The Court’s ruling deals a serious blow to the federal government’s ability to fight climate change and control other pollution from power plants and industrial facilities. This gift to the fossil fuel industry – allowing it to continue to spew dangerous climate-damaging pollution into our communities unchecked – will put millions of Americans at risk of more illness, shorter lives, and greater poverty in our overheated climate.

And it is a gift that will keep on giving. The Court’s opinion did not explicitly overturn or even refer to its 2007 decision in Massachusetts v. EPA, which held that the EPA has both the authority and the obligation to regulate climate-damaging pollution. However, the West Virginia majority made clear that from now on it will rein in agencies that are taking on important issues with a broad impact on the economy unless Congress has explicitly approved the agency’s rulemaking approach. 

This upends decades of court precedent that gives great deference to an agency’s expertise and its reading of the law. It may prove to be a handy all-purpose tool for the new Court majority to protect corporate polluters at the expense of public health and the environment.

The Court Has Stymied Federal Action. That Makes State and Local Action Even More Critical.

Is the Supreme Court’s decision in West Virginia v. EPA a major roadblock for the EPA when it comes to climate action? Yes. Does it put a hard stop on climate action? Absolutely not.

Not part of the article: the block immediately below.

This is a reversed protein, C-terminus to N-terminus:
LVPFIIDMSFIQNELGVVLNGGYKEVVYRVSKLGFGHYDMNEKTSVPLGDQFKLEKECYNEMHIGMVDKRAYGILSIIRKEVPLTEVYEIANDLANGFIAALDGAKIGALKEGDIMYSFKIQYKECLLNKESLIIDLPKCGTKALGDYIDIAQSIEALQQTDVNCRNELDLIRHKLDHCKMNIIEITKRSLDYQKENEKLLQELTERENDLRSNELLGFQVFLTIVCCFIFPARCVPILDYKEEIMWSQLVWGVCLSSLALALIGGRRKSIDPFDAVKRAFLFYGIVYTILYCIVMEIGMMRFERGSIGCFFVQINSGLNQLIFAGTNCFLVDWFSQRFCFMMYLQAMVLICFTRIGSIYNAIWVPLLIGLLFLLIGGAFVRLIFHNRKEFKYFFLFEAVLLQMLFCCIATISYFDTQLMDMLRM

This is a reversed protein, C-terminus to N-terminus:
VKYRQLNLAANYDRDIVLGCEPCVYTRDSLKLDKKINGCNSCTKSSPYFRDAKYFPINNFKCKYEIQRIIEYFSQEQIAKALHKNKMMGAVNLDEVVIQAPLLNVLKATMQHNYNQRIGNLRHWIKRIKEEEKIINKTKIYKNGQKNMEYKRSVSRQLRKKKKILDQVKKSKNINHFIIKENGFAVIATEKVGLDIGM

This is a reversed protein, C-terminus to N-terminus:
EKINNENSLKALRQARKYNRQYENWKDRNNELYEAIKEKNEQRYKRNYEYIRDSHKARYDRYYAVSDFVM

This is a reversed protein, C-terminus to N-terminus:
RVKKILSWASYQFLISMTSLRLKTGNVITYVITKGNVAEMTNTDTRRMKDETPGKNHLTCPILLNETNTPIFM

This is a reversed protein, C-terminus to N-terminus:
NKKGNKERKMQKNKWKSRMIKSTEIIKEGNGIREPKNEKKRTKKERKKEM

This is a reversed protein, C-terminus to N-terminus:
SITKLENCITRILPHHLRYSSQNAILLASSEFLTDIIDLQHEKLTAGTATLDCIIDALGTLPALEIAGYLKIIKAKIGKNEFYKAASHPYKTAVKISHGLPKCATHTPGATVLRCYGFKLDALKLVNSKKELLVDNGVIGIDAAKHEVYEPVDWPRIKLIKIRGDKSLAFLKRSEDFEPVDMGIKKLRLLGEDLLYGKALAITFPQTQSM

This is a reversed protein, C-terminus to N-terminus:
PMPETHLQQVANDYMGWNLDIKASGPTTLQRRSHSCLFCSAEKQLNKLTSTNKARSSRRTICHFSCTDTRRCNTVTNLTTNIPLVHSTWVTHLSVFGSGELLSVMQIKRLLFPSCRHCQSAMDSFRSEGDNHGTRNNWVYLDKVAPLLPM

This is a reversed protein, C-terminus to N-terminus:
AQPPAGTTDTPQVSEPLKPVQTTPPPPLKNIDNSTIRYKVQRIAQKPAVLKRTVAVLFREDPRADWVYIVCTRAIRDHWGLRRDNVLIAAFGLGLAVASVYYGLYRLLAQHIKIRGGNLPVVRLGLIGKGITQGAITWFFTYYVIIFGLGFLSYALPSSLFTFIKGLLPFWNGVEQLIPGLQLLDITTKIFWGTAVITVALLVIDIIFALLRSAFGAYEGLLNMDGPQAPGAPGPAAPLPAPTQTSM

Instead, it reminds us that we must not only stay the course on state and local action here at home – we must accelerate that action. Over the past several years, CLF and our allies have helped secure new and newly strengthened laws mandating drastic cuts in carbon pollution in five New England states (New Hampshire being the outlier). These laws apply economy-wide, including to sectors like transportation, buildings, and electricity.

However, passing these laws is only the first step in reaching net-zero carbon pollution by 2050. The real test of these laws is in their implementation. We must turn those laws into concrete actions now. That means creating state rules to achieve mandated emissions cuts between now and 2050. It means opening our electricity markets to clean energy and providing clean, low-cost public transportation in our communities. And it means making clean energy technology accessible for everyone through programs like government-based rebates.

It also requires CLF’s unrivaled capacity to hold agencies and polluters accountable in court when they fail to implement the law and act on climate. In fact, the only major rules to cut emissions from power plants that Massachusetts has adopted under its 14-year-old climate law resulted from a CLF lawsuit.

We Are Making Progress Here at Home

Our nation’s highest court has dealt a blow to federal climate policy in West Virginia v. EPA. But there is ample room for hope. Together, we are fighting climate change here in New England. We are developing innovative climate solutions that will benefit our entire economy. We are forging a path to climate justice that ensures no one gets left behind in the transition to a clean energy economy. And we are setting an example for other states across the country to follow.

We can – we will – safeguard an equitable, livable world for our families and our children.

Before you go... CLF is working every day to create real, systemic change for New England’s environment. And we can’t solve these big problems without people like you. Will you be a part of this movement by considering a contribution today? If everyone reading our blog gave just $10, we’d have enough money to fund our legal teams for the next year.